Dilemmas of third world communism

Julio Fernández Baraibar julfb at SPAMsinectis.com.ar
Fri Aug 20 01:12:31 MDT 1999

Tahir Wood wrote:

> I'm not able to understand Julio's message fully,
> unfortunately, but I gather that he admires Meisner's work,
> which I somewhat flippantly, and perhaps quite unjustly,
> dismissed. But I would  still say that for a scholar who is
> obviously well versed in Chinese politics and revolution it
> seems particularly unforgiveable to interpret Mao's concept
> of people's democracy (New Democracy) as a bourgeois
> democratic revolution, which is what I see in the quotation
> provided by Louis. Mao always intended the proletariat to be
> in the vanguard and for the previous ruling classes
> (compradors, etc.) to be overthrown. One should do him
> justice here - he was at great pains to point out the
> difference between the two notions of democracy and how this
> capitalism differed from the imperialist-comprador version.

This is what Meisner says:

"Mao Zedong´s views on capitalism were ambiguous from the outset. If
Marxist-Leninist theory taught that capitalism was a universally necessary
and progressive stage of historical development, Mao´s nationalist and
populist impulses militated against embracing that elemental Marxist
proposition. Nonetheless, during most of the revolutionary era, and indeed
for several years after 1949, official Maoist theory emphasized the
essentially "bourgeois" character of the Chinese revolution, an emphasis
that received its main ideological expression in the celebrated theory of
"New Democracy." It also found expression in the official description of
the new Communist state as a "people´s democratic dictatorship" rather than
a "dictatorship of the proletariat," the latter, of course, being the
accepted Marxist formula for a socialist revolutionary outcome".

La idea de una revolucion proletaria realizando tareas esencialmente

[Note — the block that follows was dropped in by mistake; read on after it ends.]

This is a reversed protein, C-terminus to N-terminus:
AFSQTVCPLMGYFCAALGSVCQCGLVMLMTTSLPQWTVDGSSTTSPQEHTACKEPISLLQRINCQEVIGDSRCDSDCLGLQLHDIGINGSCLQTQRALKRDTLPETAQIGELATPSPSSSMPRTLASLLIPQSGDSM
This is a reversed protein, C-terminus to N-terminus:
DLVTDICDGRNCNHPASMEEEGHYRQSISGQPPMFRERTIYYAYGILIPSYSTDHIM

"burguesas" no son ajenas a la tradicion revolucionaria. Lo que Meisner,
creo, intenta explicar, frente a la version verbalmente ultraizquierdista
del maoismo, es la naturaleza de las tareas, no la hegemonia de la clase
obrera o, por lo menos, de su pensamiento. Y esto tambien en el caso de
China es problematico puesto que el agente social activo de la revolucion ha
sido el campesinado, como han coincidido, creo, todos los que en la lista
han participado de la discusion.

Pregunta Tahir:

> Why not just call it socialism, once the proletariat,
> through the party, has begun to assert its dominance? This
> is the theoretical question that I have been posing and
> trying to give some sort of answer to. It seems to me a
> distortion to describe the situation as socialism as soon as
> proletarian politics is in command-  in the third world
> situation, that is.

De un modo generico y en terminos politicos llamamos a eso socialismo. En
ese sentido decimos que Cuba es socialista o que China lo es. Pero si
analizamos y discutimos en profundidad las tareas y los contenidos sociales
de estas revoluciones creo que tenemos que ser mas precisos. El socialismo
no es simplemente la realizacion por parte de un estado "obrero" de tareas
burguesas de acumulacion primitiva, de desarrollo de la industria pesada, de
aumento de la productividad del campo y la industria, etc. La democracia
obrera, la autogestion obrera en las unidades de produccion, la paulatina
desaparicion de distancia entre representantes y representados, etc, son, en
cierto sentido, las tareas propias del socialismo, es decir de la revolucion
proletaria. Es cierto, como dice Tahir, que en el Tercer Mundo estamos aun
lejos de alcanzar los niveles de desarrollo de las fuerzas productivas que
permitan de manera plena la realizacion del socialismo.
De ahi que comparta tambien con Tahir su propuesta:

> Because of the incomplete and exocentric
> nature of capitalism in these countries, which I am sure we
> all recognise as being different to US or West European
> experiences of capitalisim, we really have a situation that
> Marx and Engels could not have told us much about. It is not
> at all what they would have recognised as socialism. Instead
> we have societies that exhibit the features of feudalism,
> capitalism and socialism, sometimes in pretty much equal
> measure. We really have to understand this - it is not at
> all clear as to the path of development that is best to
> follow. One of the most problematic aspects that one has to
> deal with is the vast differences in consciousness between
> urban intellectuals, workers peasants, etc., differences in
> consciousness that quite literally correspond to differing
> historical epochs.


> But I wouldn't like to lose the general problem in endless debate
> about Chinese history. That's why I have introduced a new
> subject heading (and also due to the justified compalints
> made by some list members, of course).

Creo que es justamente en este campo donde la discusion en esta lista se
puede hacer mas rica y fructifera.
Julio F.B.

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